Chinese companies ramp up training by setting up in-house universities to retain talent
A couple of students sit outside a state-of-the-art training facility enjoying their break over a cup of coffee in a chic café resembling a luxury version of Starbucks. Soon they will go back inside and sit behind their desks in modern classrooms, all equipped with flat screens and projectors.
They are two of the thousands of “Huaweiers” who pass through Huawei University every year: a vast Shenzhen-based campus equipped with apartments and amenities. Welcoming employees and students from both inside and outside the company, the university also grants outside engineers access to its facilities and courses.
Huawei University, which stretches over 275,000 square meters of land, was founded in 2001, in response to the company’s major growing human resources needs. Huawei, just as other foreign and Chinese companies in China, was growing rapidly. It was in dire need of talent, both local and international. Trained managers were then, and still remain, a rare commodity. So the telecom equipment and services firm decided to create its own training center to consolidate a loyal talent pool and immerse its ever-growing headcount in its strong corporate culture. In 2012 Huawei recruited 2,200 people worldwide.
“We have no choice. We had to invest in people. We have to match the development of the people with that of the company,” says Haiyan Chen, Director of the HR Talent Department for Huawei, while delivering a presentation on the university. The company today generates over $30 billion in revenues a year and employs 140,000 people worldwide.
At first the model was based on what big Western corporations—including IBM or General Electric—had offered their employees, but Huawei has adapted the learning and training process to China’s unique human resources landscape.
In China, managers are young and few. They often lack the necessary experience and training, and are propelled to senior positions at a much younger age than in the West.
“There is a big gap between what we call technicians and top management. Effective middle managers are very difficult to recruit, in most cases old style Chinese management still prevails,” explains Yannig Gourmelon, Partner with Roland Berger consultants. The ‘old style’ management he refers to is a paternalistic practice of maintaining control at the head and not delegating to managers below.
It is those that are most difficult to find that companies are in most need of in China: well-groomed managers with good university degrees, able to take on responsibility and fluent in more than two languages. While the number of Chinese graduates from universities worldwide is increasing, the number far from fills the ever-growing needs of companies in China, where most graduates will seek employment.
“Employees know this. There is such a high need for talent. If you have the necessary skills you can write your ticket,” says Jim Leininger, a strategist with Towers Watson, a global HR consultancy with offices in Beijing.
Chang Chun, a 24-year-old graduate student in sports management in the southern state of Florida in the US, is more than confident he can find a job easily when he comes back to China. He decided to pursue his education overseas for just that reason.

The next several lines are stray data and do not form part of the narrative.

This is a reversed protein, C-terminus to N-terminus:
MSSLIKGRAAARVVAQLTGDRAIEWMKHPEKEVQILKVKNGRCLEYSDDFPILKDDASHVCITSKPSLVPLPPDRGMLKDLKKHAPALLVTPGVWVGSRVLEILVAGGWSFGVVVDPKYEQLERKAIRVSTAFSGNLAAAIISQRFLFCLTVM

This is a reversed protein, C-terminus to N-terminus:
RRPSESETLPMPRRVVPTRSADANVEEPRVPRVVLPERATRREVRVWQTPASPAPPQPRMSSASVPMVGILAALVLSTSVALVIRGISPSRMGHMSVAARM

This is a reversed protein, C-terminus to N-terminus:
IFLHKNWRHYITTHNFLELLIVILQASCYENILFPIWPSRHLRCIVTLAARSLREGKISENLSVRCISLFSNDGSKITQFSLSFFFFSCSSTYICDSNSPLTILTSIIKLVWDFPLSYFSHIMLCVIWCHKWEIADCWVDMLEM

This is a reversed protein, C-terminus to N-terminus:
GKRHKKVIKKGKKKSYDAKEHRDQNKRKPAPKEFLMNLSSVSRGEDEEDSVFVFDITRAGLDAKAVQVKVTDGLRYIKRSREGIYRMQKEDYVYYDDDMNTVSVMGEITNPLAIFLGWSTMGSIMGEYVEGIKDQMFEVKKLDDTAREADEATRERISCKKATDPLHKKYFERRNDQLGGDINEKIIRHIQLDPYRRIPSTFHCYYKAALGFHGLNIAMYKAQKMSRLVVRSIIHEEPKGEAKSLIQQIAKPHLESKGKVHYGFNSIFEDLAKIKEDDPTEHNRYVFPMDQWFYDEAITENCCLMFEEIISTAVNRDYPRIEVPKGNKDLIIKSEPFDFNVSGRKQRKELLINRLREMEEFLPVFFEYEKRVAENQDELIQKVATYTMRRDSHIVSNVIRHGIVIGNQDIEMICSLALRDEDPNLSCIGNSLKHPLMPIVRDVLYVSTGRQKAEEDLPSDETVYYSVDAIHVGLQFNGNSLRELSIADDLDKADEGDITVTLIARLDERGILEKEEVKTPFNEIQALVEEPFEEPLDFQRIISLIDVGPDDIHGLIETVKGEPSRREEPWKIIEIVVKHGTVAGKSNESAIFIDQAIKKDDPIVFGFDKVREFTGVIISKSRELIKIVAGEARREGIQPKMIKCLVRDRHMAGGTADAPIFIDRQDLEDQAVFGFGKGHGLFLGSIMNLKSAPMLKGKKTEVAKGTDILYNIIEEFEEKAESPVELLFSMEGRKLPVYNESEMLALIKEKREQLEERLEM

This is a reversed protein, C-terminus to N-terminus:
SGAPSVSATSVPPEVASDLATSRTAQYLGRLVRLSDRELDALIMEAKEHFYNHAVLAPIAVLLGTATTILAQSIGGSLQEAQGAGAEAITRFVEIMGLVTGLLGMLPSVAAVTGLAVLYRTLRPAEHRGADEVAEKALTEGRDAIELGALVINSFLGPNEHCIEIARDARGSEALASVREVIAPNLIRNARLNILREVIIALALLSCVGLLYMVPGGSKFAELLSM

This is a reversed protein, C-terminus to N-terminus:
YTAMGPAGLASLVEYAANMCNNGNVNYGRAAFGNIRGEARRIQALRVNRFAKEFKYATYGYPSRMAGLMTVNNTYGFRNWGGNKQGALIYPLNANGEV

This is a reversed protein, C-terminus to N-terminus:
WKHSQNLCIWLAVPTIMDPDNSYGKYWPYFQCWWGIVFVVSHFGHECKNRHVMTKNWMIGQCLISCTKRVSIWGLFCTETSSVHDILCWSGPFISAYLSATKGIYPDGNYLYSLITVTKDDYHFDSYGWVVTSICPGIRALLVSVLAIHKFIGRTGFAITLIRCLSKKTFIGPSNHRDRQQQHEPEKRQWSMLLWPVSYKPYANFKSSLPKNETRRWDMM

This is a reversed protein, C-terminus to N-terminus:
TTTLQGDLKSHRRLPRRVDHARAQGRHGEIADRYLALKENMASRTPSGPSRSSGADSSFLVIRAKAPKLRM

“There will be many opportunities for me to grow in China. The sports industry is just taking off. I know I can ask for a salary that reflects my education. But I will also be looking at the company culture, benefits and how much room there is for me to grow in the company,” he says.
In the US, new graduates are happy to gain any kind of employment in today’s job market, while US-educated Chinese, like Chang, have their pick of the litter. As such, Chinese management talent can afford to evaluate the more intrinsic aspects of a company, like culture and opportunity. This makes establishment of strong company identity a crucial component in the hunt for capable managers.
The first and crucial consequence of this war for talent is high staff turnover, the impacts of which range from loss in sales to loss of clients. Many Chinese people won’t hesitate to switch jobs three or four times the first year they enter the job market. They look for a job offering security, a career plan and opportunities, and figures show that loyalty is not a chief concern (See ‘The Job Hopper Brigade’, above).
Talent retention is a never-ending problem for both foreign and Chinese —state-owned and private—companies. Turnover rates in China are close to 20% against 13% in Europe, according to Roland Burger. As per the US Bureau of Labor Statistics, the correponding figure in the US is 3% (See ‘China’s Turnover Leaves that of the US in the Dust’, below). As China’s working environment changes, companies are increasingly trying to adapt to its volatile and mutating workforce. The issue for most companies is finding the right person to fit the job, responding to their demands and then making sure he/ she actually does not hop to the competitor at the first sight of a higher pay check.
“The workforce is getting more sophisticated. You have to find ways to engage with the employee. Today the Chinese graduate is no longer satisfied with just having a job,” explains Shalom Saada Saar, Professor of Managerial Practice at Cheung Kong Graduate School of Business. Take Sissi Chu, who graduated from the prestigious Renmin University in Beijing six years ago. She immediately found work in a global PR company with which she stayed an astonishing four years. “I was emotionally linked to the company. They had great training, great management,” recalls the 26-year-old who admits having had problems finding another job that provided such good conditions.
The human resources landscape is far different from what it was 10 years ago. In the 1990s when foreign companies first came into the new China in large numbers, they benefitted from a strong brand image compared to their Chinese counterparts. They also offered competitive employment packages and experience in working in an international firm. Every year from 2003-2007 as many as 40,000 foreign companies were newly registered in China; that number has now fallen to 30,000, but remains high. All these local operations of foreign firms are under pressure to contribute significantly to the global bottom line of their companies, all the more so since China has proven resilient to the economic headwinds in the West. Salaries have been rising between 9-11% per year to keep up with growth, a trend that shows no sign of slowing.